You can find graduated necklaces around but I don't know if anyone will do you a 'one-off' of 30 inches. Make sure you understand what the seller means by 'graduated' and whether you can return it if you don't like it.
It's our god-daughters first birthday soon and we are thinking of buying her a pearl every year that could be made into a necklace for her 18th birthday. Can you help?
Unless you're planning on huge pearls you'll need more than one a year! An 18 inch necklace of 7-8mm pearls (the most popular size) has around 50 to 60 pearls on it.
This concept started generations ago with the Add-a-Pearl Company of the USA. I believe they're still going. Presumably it caught on because, back then, real pearls were very costly and most people couldn't afford a whole necklace. Nowadays, for a host of reasons I won't bore you with, it's a terrible idea. At best you'll end up with a very ordinary but massively expensive necklace. Of course, I can't predict how your god-daughter might react but I can imagine mine (a teenager) thinking 'oh goody, another pearl!' A bit like getting a Bruce Springsteen tape every birthday.
It's your decision but I'd consider just buying her a nice pearl necklace when the time comes.
My partner is hankering after a long pearl necklace - about 60 inches. I see you do rope necklaces up to 36 inches so can you make one of 60 inches and how much would it cost?
Yes, we can. In fact we once made a necklace of 120 inches! The cost depends on the size and quality of pearl you choose but before you make any decision you should consider this...
The longer a necklace the weaker it becomes, and the more prone to stretching, breaking, and accidental damage. For this reason we won't guarantee any necklace over 36 inches. If a 60-incher does stretch or break you're looking at a cost of around £100 to have it restrung. Not something you want too often!
ODDS & ENDS
I have some freshwater pearls “fished” sometime in the 1960’s or early 1970’s in either the Tay or Esk (South) by a then licenced fisherman and gamekeeper. I have been asked to have one of them mounted in a necklace as a wedding present for a dear friend. I would like to know a ball park figure as to the value of such a pearl for insurance purposes. I have a few to choose from and two in particular which I would describe as Good Lustre, 4-5mm in diameter and Near Round with a flattened bottom/Baroque shape, pretty smooth. Their hue has a very slight pinkness.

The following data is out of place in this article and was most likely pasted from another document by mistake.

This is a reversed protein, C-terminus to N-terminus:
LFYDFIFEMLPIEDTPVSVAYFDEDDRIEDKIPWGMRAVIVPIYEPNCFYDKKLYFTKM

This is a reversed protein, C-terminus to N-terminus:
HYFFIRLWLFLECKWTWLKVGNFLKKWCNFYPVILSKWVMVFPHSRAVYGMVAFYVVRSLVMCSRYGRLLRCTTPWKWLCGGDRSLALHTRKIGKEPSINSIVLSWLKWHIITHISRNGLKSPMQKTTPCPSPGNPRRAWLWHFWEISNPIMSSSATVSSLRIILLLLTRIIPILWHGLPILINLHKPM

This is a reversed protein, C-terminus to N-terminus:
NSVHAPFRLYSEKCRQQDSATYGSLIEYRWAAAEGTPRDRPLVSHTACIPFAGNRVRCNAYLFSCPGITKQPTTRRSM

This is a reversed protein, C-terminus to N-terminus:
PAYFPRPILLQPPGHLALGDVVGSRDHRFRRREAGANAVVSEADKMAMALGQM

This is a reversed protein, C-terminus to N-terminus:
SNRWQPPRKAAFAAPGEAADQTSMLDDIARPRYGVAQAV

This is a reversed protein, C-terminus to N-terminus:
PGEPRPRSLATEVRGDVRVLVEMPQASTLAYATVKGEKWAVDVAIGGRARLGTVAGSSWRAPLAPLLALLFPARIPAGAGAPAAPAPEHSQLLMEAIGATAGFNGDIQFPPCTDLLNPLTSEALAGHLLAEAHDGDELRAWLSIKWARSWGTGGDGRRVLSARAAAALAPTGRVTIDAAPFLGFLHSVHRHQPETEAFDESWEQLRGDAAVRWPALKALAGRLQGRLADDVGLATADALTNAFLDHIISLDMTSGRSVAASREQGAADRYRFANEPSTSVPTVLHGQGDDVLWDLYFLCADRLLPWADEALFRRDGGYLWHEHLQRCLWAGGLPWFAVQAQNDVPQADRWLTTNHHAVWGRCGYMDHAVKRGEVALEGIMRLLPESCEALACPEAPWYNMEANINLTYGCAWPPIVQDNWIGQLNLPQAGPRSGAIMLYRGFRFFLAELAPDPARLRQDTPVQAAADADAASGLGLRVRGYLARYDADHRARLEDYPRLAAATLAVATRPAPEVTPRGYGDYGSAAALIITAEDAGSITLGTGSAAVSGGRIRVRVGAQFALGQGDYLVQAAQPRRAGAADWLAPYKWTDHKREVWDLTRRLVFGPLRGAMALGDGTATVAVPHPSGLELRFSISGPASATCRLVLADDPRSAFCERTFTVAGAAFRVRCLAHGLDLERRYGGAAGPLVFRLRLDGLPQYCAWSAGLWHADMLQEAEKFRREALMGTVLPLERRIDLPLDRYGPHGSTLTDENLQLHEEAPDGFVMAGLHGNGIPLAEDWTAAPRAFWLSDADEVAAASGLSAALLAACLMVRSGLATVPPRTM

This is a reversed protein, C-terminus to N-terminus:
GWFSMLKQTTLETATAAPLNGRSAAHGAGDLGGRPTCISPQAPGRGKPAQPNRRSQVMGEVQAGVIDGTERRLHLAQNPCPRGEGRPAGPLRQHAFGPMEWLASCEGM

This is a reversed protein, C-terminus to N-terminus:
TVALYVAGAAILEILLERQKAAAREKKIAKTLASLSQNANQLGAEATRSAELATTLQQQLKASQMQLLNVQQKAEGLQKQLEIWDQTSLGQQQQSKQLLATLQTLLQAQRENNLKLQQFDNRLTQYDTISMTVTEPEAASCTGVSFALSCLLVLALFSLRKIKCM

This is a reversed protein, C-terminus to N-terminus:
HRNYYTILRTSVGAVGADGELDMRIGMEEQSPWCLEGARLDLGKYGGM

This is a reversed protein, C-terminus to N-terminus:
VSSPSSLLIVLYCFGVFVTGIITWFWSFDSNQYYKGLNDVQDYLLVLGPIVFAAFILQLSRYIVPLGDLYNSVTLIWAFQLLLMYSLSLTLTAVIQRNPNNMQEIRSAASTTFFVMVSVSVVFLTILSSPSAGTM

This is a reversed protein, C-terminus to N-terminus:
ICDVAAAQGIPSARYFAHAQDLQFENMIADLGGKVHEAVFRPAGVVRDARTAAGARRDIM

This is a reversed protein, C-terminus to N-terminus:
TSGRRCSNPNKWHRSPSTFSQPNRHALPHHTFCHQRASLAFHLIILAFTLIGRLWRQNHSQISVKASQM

I think this falls into the category of 'I haven't got a clue' but fear not... these people have and you can pick up some ideas from their website.... www.cairncrossofperth.co.uk
Hello, i recently bought a double strand of graduating pearls vintage, Ciro of Bond st. These are around the 70's. Cultured pearls...How was the quality that Ciro sold these types of pearls? Were they known for good quality? Or just average?
If you look on ebay you'll find examples of vintage, graduated, double-strand, imitation pearl necklaces by Ciro. I suspect you have a set of these. Whether Ciro sold real (cultured) pearl necklaces then, I'm afraid I couldn't say. Ask them.
I've been doing some research on the internet and some of the jewellers and department stores that sell pearl necklaces don't state the pearl grade or size. Is there any way I can tell from the photograph?
No, and maybe - in that order. Even assuming a photograph is representative of the product you'll receive it's very difficult to judge the quality of a necklace from the image alone. We've bought a lot of 'bargains' that looked good on screen but turned out to be disappointing.